Or does it?
Earlier this week, an article in The New York Times described how the New York City fire department is reconsidering … well … fire. Fighting fires, more precisely. Because the average home has far more plastic than in the past, fires develop far more rapidly. Firefighters are having to reconsider a century-old tradition of venting a fire as the first line of defense.
The article quotes Fire Commissioner Salvatore J. Cassano: “’We’re an organization steeped in tradition and we’ve been fighting fires for many years in certain ways and they worked.’” … “’But we owe it to everybody who works for us and the people we serve to look at the way we fight fires.’”
Well, maybe the fire itself didn’t change. But, the circumstances surrounding fire did. Firefighters are having to question what they’ve considered the most effective way to fight a fire for more than a century.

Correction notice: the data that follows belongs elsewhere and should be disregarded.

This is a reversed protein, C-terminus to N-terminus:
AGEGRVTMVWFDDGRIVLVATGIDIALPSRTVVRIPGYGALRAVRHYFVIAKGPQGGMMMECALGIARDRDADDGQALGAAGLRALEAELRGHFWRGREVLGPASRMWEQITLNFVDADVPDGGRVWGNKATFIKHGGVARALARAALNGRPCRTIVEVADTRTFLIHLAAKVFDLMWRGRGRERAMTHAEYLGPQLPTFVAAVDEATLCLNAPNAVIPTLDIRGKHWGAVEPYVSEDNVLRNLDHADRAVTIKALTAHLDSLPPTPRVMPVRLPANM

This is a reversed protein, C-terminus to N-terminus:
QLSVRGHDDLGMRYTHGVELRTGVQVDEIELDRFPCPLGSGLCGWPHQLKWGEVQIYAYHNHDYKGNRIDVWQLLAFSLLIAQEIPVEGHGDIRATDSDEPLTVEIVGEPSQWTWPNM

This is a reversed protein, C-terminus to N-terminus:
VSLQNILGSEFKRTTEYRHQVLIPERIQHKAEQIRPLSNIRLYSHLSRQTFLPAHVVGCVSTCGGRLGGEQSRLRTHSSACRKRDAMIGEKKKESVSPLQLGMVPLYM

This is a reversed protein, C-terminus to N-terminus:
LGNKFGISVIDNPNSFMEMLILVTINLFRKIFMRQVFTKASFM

Sounds a lot like the church doesn’t it? God, like fire, may not have changed. The stories of the faith may not have changed. The rituals and traditions may not have changed. But, the circumstances sure have. We are in a place of reconsidering what we’ve done for more than a century. Confronting what is no longer effective about our ministry (a.k.a. firefighting) is hard because it not only forces us to change our traditional ways of being, it makes us feel a little bit like a failure.
What if we just move beyond this “stuckness” and instead embrace the change? What has a changing reality forced you to reconsider in your church? What are some new ways of being you’ve embraced to deal with current reality?